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The Strange Things Boutique




DVD. Wild Eye.

The Story of Rock 'n' Roll ComicsRock ‘n’ roll, comic books, freedom of speech, censorship, murder and Mojo Nixon – this documentary has it all, as it tells the fascinating, contradictory, controversial story of Todd Loren, comic book publisher, agent provocateur and con man – depending on who you ask.

Loren was the man behind Revolutionary Comics, a small scale, cheap comic book publisher that specialised in unauthorised – and often rather fictionalised – comic book biographies of rock bands and performers, as well as sports figures, conspiracy theories, porn and horror. Hated by the comic book establishment, threatened with law suits from various bands (or more often, their management) – only one of which, bizarrely involving New Kids on the Block, went to court, resulting in a First Amendment victory for Loren – and loved by most of those who worked with him, even as he screwed them financially with dubious contracts, Loren comes across as a shady wheeler and dealer. The sort of man who seemed to take pleasure from offending and irritating people – most of whom probably deserved it, to be honest – and yet a genuine, passionate defender of free speech, even if his motives may have been as much financial as social. Yet I doubt anyone expected his story to come to such a sudden end – in 1992, he was found stabbed to death in his home.

The documentary does a good job of suggesting that the murder was under-investigated by the San Diego police (the cop interviewed can barely hide his distaste as he reveals that Loren was ‘a homosexual’ and suggests that this played a part in his death), and there is the suggestion that he may have been an early victim of serial killer ands Versace shooter Andrew Cunanan, whose M.O. matches this killing.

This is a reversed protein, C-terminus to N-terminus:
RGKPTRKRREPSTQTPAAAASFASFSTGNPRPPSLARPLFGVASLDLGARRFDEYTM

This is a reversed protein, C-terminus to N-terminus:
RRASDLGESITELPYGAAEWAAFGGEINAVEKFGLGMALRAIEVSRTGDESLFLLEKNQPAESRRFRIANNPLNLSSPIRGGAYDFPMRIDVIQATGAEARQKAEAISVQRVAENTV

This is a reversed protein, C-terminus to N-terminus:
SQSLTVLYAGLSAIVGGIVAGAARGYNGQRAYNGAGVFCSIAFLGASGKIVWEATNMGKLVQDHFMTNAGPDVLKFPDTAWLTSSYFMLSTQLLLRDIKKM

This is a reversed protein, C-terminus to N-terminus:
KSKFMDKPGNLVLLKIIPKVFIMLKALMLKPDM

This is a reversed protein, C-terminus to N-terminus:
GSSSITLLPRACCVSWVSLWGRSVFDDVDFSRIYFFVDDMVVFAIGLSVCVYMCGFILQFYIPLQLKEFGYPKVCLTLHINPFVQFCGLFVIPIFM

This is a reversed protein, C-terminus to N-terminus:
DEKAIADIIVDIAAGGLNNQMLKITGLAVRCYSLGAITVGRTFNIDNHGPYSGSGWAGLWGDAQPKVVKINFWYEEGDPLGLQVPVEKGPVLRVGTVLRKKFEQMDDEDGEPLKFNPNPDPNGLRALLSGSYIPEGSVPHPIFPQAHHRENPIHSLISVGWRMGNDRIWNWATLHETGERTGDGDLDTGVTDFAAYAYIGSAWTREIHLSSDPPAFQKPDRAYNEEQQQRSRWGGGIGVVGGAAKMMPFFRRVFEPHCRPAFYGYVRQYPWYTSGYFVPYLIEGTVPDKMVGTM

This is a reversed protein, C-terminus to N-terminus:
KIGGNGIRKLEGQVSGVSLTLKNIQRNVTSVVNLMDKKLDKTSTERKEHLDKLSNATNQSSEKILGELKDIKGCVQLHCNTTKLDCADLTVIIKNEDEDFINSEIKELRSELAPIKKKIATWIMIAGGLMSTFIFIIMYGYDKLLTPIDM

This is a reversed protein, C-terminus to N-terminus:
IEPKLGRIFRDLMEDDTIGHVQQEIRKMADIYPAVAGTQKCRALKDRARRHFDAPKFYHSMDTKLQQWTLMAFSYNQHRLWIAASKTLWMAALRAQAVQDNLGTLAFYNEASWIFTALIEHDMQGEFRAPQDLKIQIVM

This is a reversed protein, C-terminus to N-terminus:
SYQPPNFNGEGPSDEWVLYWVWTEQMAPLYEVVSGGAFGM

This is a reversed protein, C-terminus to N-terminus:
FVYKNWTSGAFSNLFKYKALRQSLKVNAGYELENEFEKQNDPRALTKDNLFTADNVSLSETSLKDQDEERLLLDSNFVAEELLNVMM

The documentary does a good job of telling the story of this renegade publisher, through the words of his writers and artists, his rivals and rock stars Mojo Nixon and Alice Cooper… as well as Loren himself in archive video footage. It’s a pity that there are not more band interviews – it’d be interesting to see what the bands who threatened lawsuits now think (especially those like Motley Crue who would later republish the comic as part of a box set). But perhaps that’s not the important story here.

As a look at the world of outlaw publishing in an increasingly corporate rock ‘n’ roll world, this is a story that remains relevant, and the documentary tells it is an entertaining, fast-paced way that will make you want to seek out the comics themselves. Well worth a look.





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